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That Offer Won't Fly

Thousands of machinists at jet-engine maker Pratt & Whitney rejected a contract offer of a 10 percent pay raise over three years and voted to go on strike.

The walkout, which began after midnight Sunday, was the first at Pratt since 1985.

"We're prepared to continue this process, whatever it takes to come up with a satisfactory contract," said James M. Parent, a spokesman for International Association of Machinists and Aerospace Workers District 91, which represents 5,100 employees.

More than 4,000 members showed up for Sunday's vote, with over 84 percent of them choosing to reject the company's latest contract offer. In a second vote, 69 percent approved the strike, Parent said.

Company officials made what they said would be their final contract offer Saturday, after 30 hours of continuous negotiations.

"Obviously we're extremely disappointed," said Mark Sullivan, a spokesman for Pratt. "We made what we believe was an extremely generous offer, in light of the tough economic times today."

Sullivan said Pratt planned to open for business Monday with nearly 2,000 managers and salaried employees reassigned to union workers' jobs.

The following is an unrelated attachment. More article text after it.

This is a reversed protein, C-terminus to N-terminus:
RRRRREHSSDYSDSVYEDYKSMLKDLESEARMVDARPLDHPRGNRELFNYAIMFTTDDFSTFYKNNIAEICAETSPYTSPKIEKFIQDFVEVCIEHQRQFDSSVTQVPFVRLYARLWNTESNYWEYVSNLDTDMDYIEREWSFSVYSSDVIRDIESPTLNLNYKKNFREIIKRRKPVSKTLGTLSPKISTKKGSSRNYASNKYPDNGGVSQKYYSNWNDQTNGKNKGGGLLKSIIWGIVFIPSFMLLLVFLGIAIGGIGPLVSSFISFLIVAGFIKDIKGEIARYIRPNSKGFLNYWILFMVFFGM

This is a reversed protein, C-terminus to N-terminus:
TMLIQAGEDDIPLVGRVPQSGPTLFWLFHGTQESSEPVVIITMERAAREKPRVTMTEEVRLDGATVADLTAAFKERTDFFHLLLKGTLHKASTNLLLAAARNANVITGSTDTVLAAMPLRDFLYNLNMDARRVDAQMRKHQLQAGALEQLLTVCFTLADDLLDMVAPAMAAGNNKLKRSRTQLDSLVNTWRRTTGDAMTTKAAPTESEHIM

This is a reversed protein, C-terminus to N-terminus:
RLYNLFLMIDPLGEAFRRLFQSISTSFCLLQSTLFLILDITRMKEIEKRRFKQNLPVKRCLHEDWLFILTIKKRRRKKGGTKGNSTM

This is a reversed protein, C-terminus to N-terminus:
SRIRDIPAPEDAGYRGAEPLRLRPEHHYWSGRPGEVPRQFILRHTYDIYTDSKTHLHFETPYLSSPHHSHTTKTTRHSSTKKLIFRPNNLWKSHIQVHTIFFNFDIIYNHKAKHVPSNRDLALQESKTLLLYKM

"We will meet the requirements of our customers," Sullivan said.

In addition to the wage increase, a dlrs 1,000 bonus per worker was offered if the pact was ratified, Sullivan said.

The new contract would have boosted the current average wage of dlrs 23.27 an hour to dlrs 25.88 by the end of the three years.

Pratt & Whitney also offered a 10 percent increase in pensions and improvements in health insurance and the company's pension plan, Sullivan said.

Union members said they were more concerned with job security and wanted assurances from the company that they would not move any more jobs out of Connecticut. They also were seeking language limiting the subcontracting of work.

"It's the right thing to do," said machinist Scott Smith, 51, of Southington. "What they've done with our jobs is disgusting. It's our children we are concerned about."

A strike would be particularly damaging at a time when the aerospace industry has been hurt financially by the economic recession and a downturn in the airline industry following the Sept. 11 terrorist attacks, Sullivan said.

In addition, a walkout by workers would harm the company's ability to supply the U.S. Air Force as military operations continue in Afghanistan, he said.

Parent company United Technologies said last month it will cut about 8 percent of the jobs in its Pratt & Whitney jet engine division and 9 percent of positions at aerospace supplier Hamilton Sundstrand.

By Dave Collins © MMI The Associated Press. All Rights Reserved. This material may not be published, broadcast, rewritten, or redistributed